Fishery and the Tourism Potential of Agbokum Waterfalls, Nigeria


Species richness and human activities in natural environments are among the most important recreational needs. Monthly studies of aquatic fauna, artisanal fisheries and tourism characteristics was conducted during wet and dry seasons, over a two year period in the three landscapes along the 6817.7 m length of Agbokum waterfalls by using a close-ended pre-coded survey instrument. Through MANOVA analysis of the 1780 respondents we found strong positive association between peoples visits to the recreational areas and the type of landscape in which the respondents felt happy. People who felt happier in landscape dominated by waterfalls, visit the middle reaches of the river for outdoor recreation more often while people who feel happy in landscapes dominated by slow water current with an extensive wide area and floodplains, visit downstream reaches of the waterfalls more often. Activities performed more often along downstream reaches include fishing, bathing/swimming, boating and hunting while more frequent activities in the middle reaches (waterfalls) include taking photographs, picnics, enjoying nature, outing with family and friends, looking at view, resting and relaxing. A total of 5484 fish representing 22 species belonging to 16 genera from 9 families were sampled with 10 species being restricted to wet season and only 1 in the dry. The number of taxa and individuals present at upstream, midstream and downstream reaches were 16 (2003), 13 (1034), 17 (2447), respectively. Tilapia zillii, Clarias gariepinus and Labeo coubie dominated overall catch constituting 35.5%. Twenty five operational boats counted during the period of study, were only used downstream by 25 full-time fishermen, 87 part-time, 44 shoreline fishermen and 36 assistant fishermen. Common gears were the hook and line constituting 45.8%, cast and dip net (10.1%) bailing (8.7%), gill nets (7.3%), seine net (6.4%) Traps (5.5%), lift net (4.7%) Dip nets (0.9%), poisoning (2.8%), cutlass (3.3%) and spear (1%). Seasonally occurring aquatic fauna include crustaceans (Atya gaboneensis and Palaemon paucidens) (23.5%) oysters (Etheria elliptica) (15.4%), clams (Galacea paradoxa) (20.8%), Manatee (Trichechus senegalensis) (2.5), Hippopotamus amphibious (1.8%), Otter (Lutra macullicolis) (0.5%), Crocodyles (Crocodylus niloticus, Crocodylus cataphractus (Aligata) and Osteolaemus tetraspsis) (18.8%). The nile monitor (Varanus nilaticus), aquatic snake (Anoscopus sp), and three species of water turtle (Kimxys erosa, Pelumedusa sp and Peliosus sp) (21.6%). Relatively higher faunal densities and species richness in the upstream and downstream reaches coupled with waterfalls in middle reaches can makes Agbokum waterfalls a tourism destination if only management strategies include Legislation to conserve these natural resources.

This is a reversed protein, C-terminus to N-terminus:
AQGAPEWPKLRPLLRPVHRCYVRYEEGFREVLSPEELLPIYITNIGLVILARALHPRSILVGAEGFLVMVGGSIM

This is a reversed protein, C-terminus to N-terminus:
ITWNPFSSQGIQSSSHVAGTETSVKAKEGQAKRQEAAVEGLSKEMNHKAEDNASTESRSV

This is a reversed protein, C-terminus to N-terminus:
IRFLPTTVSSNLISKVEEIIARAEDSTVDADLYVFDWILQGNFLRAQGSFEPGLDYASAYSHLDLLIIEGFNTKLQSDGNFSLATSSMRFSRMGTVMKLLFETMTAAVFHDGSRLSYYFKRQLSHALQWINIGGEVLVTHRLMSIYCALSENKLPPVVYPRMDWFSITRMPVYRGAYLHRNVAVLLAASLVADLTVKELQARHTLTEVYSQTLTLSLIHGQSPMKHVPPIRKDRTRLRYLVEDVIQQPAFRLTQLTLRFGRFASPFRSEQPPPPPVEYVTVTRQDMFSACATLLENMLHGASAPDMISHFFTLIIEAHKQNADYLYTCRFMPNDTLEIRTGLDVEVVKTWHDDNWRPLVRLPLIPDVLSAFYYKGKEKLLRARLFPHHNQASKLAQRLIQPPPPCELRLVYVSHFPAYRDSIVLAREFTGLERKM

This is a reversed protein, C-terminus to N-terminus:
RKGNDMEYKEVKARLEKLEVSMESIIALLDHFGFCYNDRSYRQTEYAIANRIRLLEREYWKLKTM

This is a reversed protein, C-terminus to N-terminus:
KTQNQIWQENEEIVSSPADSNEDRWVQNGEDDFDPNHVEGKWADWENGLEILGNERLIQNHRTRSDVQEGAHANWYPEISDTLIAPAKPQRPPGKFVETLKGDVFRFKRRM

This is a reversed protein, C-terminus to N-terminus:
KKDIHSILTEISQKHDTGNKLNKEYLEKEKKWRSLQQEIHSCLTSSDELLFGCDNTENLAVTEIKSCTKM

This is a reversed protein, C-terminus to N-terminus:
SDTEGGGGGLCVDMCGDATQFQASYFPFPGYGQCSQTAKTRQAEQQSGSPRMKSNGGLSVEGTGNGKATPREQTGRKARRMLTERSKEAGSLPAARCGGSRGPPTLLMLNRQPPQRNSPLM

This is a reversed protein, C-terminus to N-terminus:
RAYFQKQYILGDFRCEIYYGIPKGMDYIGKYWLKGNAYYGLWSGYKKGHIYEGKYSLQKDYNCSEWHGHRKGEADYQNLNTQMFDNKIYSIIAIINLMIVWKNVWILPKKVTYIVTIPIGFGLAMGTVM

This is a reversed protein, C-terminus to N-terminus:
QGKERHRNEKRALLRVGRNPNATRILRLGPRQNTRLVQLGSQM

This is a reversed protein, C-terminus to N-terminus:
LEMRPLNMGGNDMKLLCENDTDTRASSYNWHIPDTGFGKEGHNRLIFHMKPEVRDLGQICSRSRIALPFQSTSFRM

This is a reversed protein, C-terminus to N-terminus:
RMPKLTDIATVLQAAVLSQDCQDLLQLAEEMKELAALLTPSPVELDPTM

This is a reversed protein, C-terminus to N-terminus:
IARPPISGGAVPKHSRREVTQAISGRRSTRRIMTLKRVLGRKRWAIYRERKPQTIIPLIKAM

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G. Ikpi and B. Offem, "Fishery and the Tourism Potential of Agbokum Waterfalls, Nigeria," Journal of Water Resource and Protection, Vol. 4 No. 9, 2012, pp. 733-745. doi: 10.4236/jwarp.2012.49083.

Conflicts of Interest

The authors declare no conflicts of interest.


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